One of my most favorite people in the world is a friend that I’ve known since nursery school. She’s super sweet, smart, tons of fun, and when she speaks Chinese with her mom, it is the most beautiful thing in the world. But more than super awesome sounding Chinese, one of the biggest reasons I love her is because of her hugs. She gives the best… hugs… EVAR. Her hugs are actual embraces. They have just the right amount of pressure and strength. And on top of that, every hug she gives is straight genuine, yo. Full of love and affection. And she’ll randomly hug someone for no reason simply because she wants to at that moment. She is probably the best hugger that I know! (My mom is up there too, but her hugs are super uncontrolled, so it’s too much to handle sometimes!)

As someone who grew up in America, I’ve learned to really appreciate good quality embraces. But a quality hug in America is very different than a quality hug in Korea. And I sure do miss American style hugging.

  • For one, hugging between the opposite sex is not as common as it is in America. And let’s be real here. There’s not many reasons for me to hug dudes. So that all equals me getting way less hugs here in Korea. :(
  • Second, when I do get/give a hug, it’s usually an arm hug. Minimal body contact with the arms doing most of the work. I will typically reach for the head/neck area, but friends will usually give an underarm hug. This usually results in uneven leverage for decent hug pressure and strength.
  • Third, many of the hugs I give are one-sided. I’ll be super glad to see a friend I haven’t seen in a long time and be like: “I missed you!” and go in for a big embrace. My female friends, however, will usually just take it and wait. Usually I’ll get a few pats on the back and an awkward “I missed you too.” But most of the time it kinda feels like they’re just waiting for it to be over. ha!

Living here, I’ve learned to give Korean-style hugs. So if you’re a dude hugging a Korean female friend, try following my half-serious (mostly nonsense) step-by-step guide!

How to Give Korean Style Hugs

  1. Don’t go for the full-on embrace. Those are typically reserved for Korean drama mama type moments, like breaking up at a subway station.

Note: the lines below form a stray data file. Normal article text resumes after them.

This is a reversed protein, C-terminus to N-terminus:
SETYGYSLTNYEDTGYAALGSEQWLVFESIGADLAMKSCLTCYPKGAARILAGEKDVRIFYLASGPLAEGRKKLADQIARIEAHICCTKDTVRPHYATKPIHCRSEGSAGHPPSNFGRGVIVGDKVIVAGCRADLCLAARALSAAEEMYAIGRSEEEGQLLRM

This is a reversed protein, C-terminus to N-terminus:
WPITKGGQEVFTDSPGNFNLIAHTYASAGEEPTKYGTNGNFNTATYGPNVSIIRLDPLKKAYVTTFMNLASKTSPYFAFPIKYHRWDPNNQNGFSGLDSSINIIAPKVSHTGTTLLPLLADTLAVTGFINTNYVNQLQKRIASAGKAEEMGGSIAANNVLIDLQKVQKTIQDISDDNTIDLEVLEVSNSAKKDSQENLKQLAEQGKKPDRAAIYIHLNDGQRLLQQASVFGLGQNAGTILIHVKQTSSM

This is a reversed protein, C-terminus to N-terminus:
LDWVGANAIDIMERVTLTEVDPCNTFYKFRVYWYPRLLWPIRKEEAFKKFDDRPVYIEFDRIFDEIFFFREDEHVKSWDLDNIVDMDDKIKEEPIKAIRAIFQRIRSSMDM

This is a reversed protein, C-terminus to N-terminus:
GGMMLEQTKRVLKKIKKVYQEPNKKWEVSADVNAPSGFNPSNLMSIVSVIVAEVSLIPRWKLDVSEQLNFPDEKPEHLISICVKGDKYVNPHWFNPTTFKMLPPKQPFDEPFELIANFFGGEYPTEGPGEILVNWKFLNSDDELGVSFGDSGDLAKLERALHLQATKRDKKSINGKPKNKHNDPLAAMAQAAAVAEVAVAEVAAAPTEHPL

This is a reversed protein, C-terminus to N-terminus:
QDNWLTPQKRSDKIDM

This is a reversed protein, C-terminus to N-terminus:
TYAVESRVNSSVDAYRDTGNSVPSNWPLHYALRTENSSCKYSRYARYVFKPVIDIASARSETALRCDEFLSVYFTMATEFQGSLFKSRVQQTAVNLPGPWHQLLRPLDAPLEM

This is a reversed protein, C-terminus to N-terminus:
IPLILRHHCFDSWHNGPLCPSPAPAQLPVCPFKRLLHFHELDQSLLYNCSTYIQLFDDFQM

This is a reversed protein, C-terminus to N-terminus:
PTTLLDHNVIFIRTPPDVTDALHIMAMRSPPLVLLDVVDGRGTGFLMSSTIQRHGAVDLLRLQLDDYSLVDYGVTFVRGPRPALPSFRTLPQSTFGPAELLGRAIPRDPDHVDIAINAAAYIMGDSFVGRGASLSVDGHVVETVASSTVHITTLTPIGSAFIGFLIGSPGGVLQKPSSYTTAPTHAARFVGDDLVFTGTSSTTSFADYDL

2. Keep bodily contact to a minimum. To do this, stick your butt out and hug with arms around the neck. Some shoulder contact is acceptable, but avoid boobage if possible.
  3. Pay attention to your timing. Naturally, hugs (even in Korea) can’t be too short. If you have a 1-pat hug and break, might as well be giving a pound to your homie. But you definitely want to make sure you don’t hug too long. Your female friend just might get the wrong idea!

Haha, alright, I’ve had my fun :) But still very true! If you know what I’m talking about, holla at me in the comments!

Getting Ready for War with N. Korea: Whatevs!

As many of you know, I work at the Korean National Commission for UNESCO (KNCU). And every year KNCU takes a day to address what should be done if war with North Korea was to ever break out. They have set tasks for everyone (i.e. call the police, medical assistance, etc.), emergency drills and even a briefing for cyber attacks.

Generally, everyone here in South Korea is pretty chill about anything that North Korea does. You know, when they send missiles into the sea or make threats to rain fire on the world, the western news is all up on that and people far away get scared. But people here are mostly like “Again? Oh hey! btw, did you watch Super Star K last night?!” It’s old news to everyone, and not such a big deal.

It seems like everyone in the office is like “aww, this again?” Although prepping for war is necessary, it seems to be more of a nuisance than anything.

If you like reading, I recommend North Korea: Another Country. It pretty much explains how everyone outside of Korea thinks North Korea is like an dangerous insane guy that’s swinging a knife back and forth, but everyone in South Korea thinks of them as a crazy harmless homeless man in the corner mumbling to himself. If you’ve ever been scared of North Korea, try giving it read.

I wish prepping for war with North Korea was like the video below. That would be mad fun!

[youtube http://www.youtube.com/watch?v=jCxdku8sx-A]